[From the archives of a quiz conducted at Engineer 2007, NITK]

**A quiz about History of Mathematics & Men of Mathematics**– by SatyaVrat, Nanga Fakir, Nitesh Kumar. Answers are invited in the comment section.

1. We’ll start off with an easy one: Highly respected card and tricks magician, one of the greatest recreational mathematicians, known for his outspoken sceptic nature towards junk and pseudoscience, writer of very famous long running columns in Scientific American, whose anagram is the title of this quiz. Identify the name of column and the mathematician. (No marks for column identification only).

2. Many regard Gauss as the greatest mathematician of all times, but Gauss maintained these three as the greatest- Newton, Archimedes, and _________ (a relatively unfamiliar name, recognised for his work in Abstract Algebra).

3. X= (1-Δ.s)+ Δ.Tx is the equation that is the core of perhaps the most ubiquitous algorithm today. It will not be an exaggeration to say that most of us eat, live and breathe this algorithm. What is it?

4. This great mathematician, who did brilliant work in logic & theoretical computer science, died a very unusual death, i.e. by eating an apple (that was cyanide coated). Can you name him?

5. Connect- UCLA Math Major/ Fred Savage/ ‘How I met your mother’/ “Percolation and Gibbs states multiplicity for ferromagnetic Ashkin– Teller models on Z.”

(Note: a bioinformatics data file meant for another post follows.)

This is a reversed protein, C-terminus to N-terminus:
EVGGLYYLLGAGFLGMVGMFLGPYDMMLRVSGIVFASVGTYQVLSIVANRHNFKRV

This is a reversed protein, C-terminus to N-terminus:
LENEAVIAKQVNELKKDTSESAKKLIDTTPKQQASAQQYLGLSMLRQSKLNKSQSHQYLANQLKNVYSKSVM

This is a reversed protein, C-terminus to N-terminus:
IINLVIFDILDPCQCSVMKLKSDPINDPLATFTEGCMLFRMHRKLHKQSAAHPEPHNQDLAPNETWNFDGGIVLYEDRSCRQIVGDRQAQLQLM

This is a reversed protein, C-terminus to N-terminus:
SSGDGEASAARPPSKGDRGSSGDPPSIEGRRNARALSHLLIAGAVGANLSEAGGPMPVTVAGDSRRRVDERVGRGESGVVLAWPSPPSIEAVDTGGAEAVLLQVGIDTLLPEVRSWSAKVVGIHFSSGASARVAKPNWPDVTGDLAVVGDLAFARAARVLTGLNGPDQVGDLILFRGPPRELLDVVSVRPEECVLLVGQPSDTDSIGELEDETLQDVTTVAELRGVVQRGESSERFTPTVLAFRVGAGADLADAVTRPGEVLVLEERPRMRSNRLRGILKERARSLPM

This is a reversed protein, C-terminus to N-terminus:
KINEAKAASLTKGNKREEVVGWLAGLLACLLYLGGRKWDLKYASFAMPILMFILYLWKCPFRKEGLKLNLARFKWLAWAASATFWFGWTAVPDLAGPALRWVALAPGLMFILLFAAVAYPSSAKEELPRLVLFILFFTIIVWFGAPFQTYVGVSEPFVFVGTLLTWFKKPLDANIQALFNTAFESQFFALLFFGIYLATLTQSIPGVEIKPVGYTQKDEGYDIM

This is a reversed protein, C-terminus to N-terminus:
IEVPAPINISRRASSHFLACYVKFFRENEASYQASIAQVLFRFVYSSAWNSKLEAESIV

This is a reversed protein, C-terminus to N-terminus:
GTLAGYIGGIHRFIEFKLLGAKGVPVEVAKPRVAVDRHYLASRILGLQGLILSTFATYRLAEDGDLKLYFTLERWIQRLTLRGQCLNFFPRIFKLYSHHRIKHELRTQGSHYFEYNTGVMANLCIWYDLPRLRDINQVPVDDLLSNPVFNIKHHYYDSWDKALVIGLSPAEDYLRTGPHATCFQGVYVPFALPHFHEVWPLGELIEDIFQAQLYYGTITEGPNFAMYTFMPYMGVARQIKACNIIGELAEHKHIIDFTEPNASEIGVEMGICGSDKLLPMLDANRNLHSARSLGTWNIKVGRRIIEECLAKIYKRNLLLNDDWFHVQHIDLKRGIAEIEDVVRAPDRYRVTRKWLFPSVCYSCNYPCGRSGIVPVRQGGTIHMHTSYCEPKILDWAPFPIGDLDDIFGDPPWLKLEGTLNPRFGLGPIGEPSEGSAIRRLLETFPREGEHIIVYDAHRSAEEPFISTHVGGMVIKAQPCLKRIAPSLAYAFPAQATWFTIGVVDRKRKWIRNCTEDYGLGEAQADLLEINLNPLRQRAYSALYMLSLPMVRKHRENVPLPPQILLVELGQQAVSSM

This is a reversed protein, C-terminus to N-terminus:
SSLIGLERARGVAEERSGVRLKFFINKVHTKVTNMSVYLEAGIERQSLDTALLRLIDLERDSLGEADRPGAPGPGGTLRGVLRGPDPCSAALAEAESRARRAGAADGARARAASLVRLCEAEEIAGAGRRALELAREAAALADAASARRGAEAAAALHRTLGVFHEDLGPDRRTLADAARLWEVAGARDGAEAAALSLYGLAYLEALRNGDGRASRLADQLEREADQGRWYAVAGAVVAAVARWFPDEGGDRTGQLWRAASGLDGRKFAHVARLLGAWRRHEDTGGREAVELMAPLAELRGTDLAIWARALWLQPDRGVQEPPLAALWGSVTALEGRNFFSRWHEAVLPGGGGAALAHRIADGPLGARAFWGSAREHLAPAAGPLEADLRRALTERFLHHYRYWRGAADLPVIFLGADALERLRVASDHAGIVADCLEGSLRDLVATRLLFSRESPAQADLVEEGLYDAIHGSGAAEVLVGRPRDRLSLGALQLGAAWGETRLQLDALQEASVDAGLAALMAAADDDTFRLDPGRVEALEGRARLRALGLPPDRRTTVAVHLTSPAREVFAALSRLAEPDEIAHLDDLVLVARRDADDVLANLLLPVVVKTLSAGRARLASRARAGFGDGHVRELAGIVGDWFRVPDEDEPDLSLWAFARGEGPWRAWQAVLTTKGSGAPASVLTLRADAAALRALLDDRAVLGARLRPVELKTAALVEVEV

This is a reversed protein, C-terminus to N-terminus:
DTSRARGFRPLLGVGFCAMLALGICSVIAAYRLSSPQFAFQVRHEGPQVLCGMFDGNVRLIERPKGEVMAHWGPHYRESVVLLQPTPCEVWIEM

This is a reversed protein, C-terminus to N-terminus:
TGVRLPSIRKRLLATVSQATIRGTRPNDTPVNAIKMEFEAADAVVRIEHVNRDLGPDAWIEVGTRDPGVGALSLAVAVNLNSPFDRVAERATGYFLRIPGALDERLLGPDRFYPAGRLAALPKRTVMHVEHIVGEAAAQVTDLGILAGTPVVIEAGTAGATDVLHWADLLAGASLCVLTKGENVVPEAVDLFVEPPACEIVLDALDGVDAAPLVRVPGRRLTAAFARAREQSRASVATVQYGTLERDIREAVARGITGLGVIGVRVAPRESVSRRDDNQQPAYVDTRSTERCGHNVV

6. They say that even the greatest logician is after all an ordinary mortal. So there was this man, and amongst his delusions was the belief that unknown villains were trying to kill him by poisoning his food. For this reason, he would only eat his wife’s cooking, refusing to eat even his own; this, in particular, would cause him to starve to death after the death of his wife. Can you guess who are we talking about?

7. Studied particle physics in Cambridge, worked in CERN, author of widely acclaimed bestsellers related to mathematics, and is presently a popular TV/radio broadcaster in Britain. He has been popularizing science and mathematics and his book ______ is perhaps the only book ever about mathematics that grabbed the no. 1 bestseller spot in UK. Also awarded the prestigious Order of the British Empire and sports a Mohican haircut. Identify the guy.